The right and wrong ways to make housing more affordable

by Melvin A. Vieira, Jr.

Many of us remember that stunning statistic: according to the Federal Reserve Bank of Boston, the average net worth of a white household in the Greater Boston area is nearly a quarter of a million dollars, but it is just eight dollars for Black households. Eight dollars. That rate is higher for Hispanic households, though it is still a fraction of the wealth that white households possess. 

Addressing this inequity is personal to me. Having worked in the Boston area for decades, I have seen first-hand how difficult it is for members of traditionally underserved communities, namely Black and Hispanic residents, to purchase their own homes. Without homes of their own, people struggle to build multi-generational wealth. As a result, racial and economic inequities persist and grow unchecked. 

One of the greatest ways we can combat this inequity is by ensuring that traditionally underserved communities have access to safe, reliable, affordable housing. Doing so will allow them to develop multi-generational wealth, bolstering their own communities and the entire Greater Boston area with it.

As 2022 President of the Greater Boston Association of Realtors®, I understand what steps must be taken — and what must be avoided — to increase the presence of safe, reliable, affordable housing in the region, and build toward the future for so many by creating generational wealth. 

We have embraced the Residential Assistance for Families in Transition (RAFT) Homelessness Prevention Program. Pioneered by the state’s Department of Housing and Community Development, the RAFT program provides emergency financial assistance to those at imminent risk of homelessness. The program sets aside specific funding for more vulnerable groups, including elders, unaccompanied youths and people with disabilities. I am proud to say our members have volunteered to assist families in filling out the applications required for them to access these funds. 

We have also provided financial support to the Massachusetts Affordable Housing Alliance’s (MAHA) STASH Program which assists first time generational home buyers afford home ownership. It’s a race conscious homeownership policy that has a track record of success. Programs like these are a critical first step to establishing generational wealth, as they allow individuals to keep their homes in times of crisis, provide stability, and offer the dream of homeownership. As a society we must further these programs, but Realtors® and property owners must also make individuals aware of it.   

We must embrace the state’s new Housing Choice law. Passed just last year, this program provides cities and towns the tools critical to developing more safe, reliable, affordable housing. For instance, it lowers the voting threshold necessary to passing certain types of zoning ordinances and bylaws from a two-thirds supermajority to a simple majority. 

The Initiative also mandates that specific cities and towns – known as MBTA Communities – develop multi-family housing units within walking distance of public transit stops. Policies like these emphasize why the Housing Choice Initiative is absolutely essential to developing more reliable, affordable housing in Massachusetts. It streamlines the wide-scale production of housing, making the prospect of owning a home in Massachusetts far more tenable than before.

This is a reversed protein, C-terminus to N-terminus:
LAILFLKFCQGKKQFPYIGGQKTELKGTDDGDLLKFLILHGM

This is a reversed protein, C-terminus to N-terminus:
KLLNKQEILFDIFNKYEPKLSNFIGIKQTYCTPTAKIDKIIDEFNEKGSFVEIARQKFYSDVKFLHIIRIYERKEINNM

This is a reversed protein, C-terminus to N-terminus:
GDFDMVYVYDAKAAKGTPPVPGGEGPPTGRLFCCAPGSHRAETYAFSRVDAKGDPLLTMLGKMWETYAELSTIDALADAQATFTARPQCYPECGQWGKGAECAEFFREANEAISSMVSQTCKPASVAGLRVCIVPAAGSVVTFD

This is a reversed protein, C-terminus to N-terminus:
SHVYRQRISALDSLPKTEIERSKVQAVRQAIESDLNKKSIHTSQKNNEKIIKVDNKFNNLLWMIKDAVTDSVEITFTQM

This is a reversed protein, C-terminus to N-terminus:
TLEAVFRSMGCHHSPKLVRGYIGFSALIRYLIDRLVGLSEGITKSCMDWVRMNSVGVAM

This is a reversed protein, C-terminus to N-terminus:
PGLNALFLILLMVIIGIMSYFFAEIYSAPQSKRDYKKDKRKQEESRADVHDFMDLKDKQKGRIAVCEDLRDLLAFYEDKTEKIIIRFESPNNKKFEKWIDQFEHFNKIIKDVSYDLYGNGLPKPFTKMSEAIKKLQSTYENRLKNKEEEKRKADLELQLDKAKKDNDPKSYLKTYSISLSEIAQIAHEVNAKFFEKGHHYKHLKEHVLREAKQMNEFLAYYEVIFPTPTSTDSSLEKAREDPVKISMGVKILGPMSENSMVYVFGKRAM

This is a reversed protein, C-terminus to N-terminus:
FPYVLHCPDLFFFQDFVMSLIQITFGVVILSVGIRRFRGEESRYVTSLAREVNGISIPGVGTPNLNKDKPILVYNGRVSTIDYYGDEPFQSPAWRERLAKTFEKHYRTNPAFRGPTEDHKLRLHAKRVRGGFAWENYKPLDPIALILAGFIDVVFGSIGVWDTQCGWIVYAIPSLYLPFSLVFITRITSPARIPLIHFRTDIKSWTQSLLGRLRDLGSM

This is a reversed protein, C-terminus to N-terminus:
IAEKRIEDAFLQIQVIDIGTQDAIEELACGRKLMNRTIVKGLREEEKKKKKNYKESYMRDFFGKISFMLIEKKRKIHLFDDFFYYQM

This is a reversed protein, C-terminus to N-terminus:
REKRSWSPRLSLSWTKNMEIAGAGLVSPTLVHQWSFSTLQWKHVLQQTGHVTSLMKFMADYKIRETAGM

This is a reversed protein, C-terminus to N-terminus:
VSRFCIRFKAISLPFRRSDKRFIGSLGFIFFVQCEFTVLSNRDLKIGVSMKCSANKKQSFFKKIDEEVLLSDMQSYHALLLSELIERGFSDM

Since its implementation, the Initiative has already led to the production of more than 50,000 multi-family housing units. While more are undoubtedly needed, this shows that, with time, the Housing Choice Initiative will bring opportunity to so many in Massachusetts that currently lack it.

While these are just a few steps we can take to empower traditionally underserved communities in the Greater Boston area, there are steps we must avoid taking. One such step is the re-implementation of rent control. It is easy to empathize with the views of rent control supporters: housing appears to be getting more and more expensive, especially for those who are neither white nor wealthy. Unquestionably, home ownership is out of reach for far too many.

Rent Control offers people in need false hope but is not the solution. While it could benefit a small group of people, rent control hurts many more and will undercut our economy. This is because there is little way to guarantee that those who most likely deserve rent controlled units actually receive them. Furthermore, rent control discourages landlords from conducting property upkeep and maintenance, as doing so becomes too expensive. Additionally, rent control discourages the building of new properties. As a result, housing supply becomes more limited, making existing properties more expensive. This in turn fuels gentrification, with long-time renters and owners leaving their neighborhoods because they can no longer afford to live there.  

By taking the right steps and avoiding the wrong ones, we can increase the presence of safe, reliable, affordable housing in Massachusetts, and bolster multi-generational income for all. Yet in doing so, it is absolutely essential we take the right steps and avoid the wrong ones.


Melvin A. Viera, Jr. is the 2022 President of the Greater Boston Association of Realtors®.

He has been a Realtor® for more than 30 years, currently with RE/MAX Destiny in Boston.

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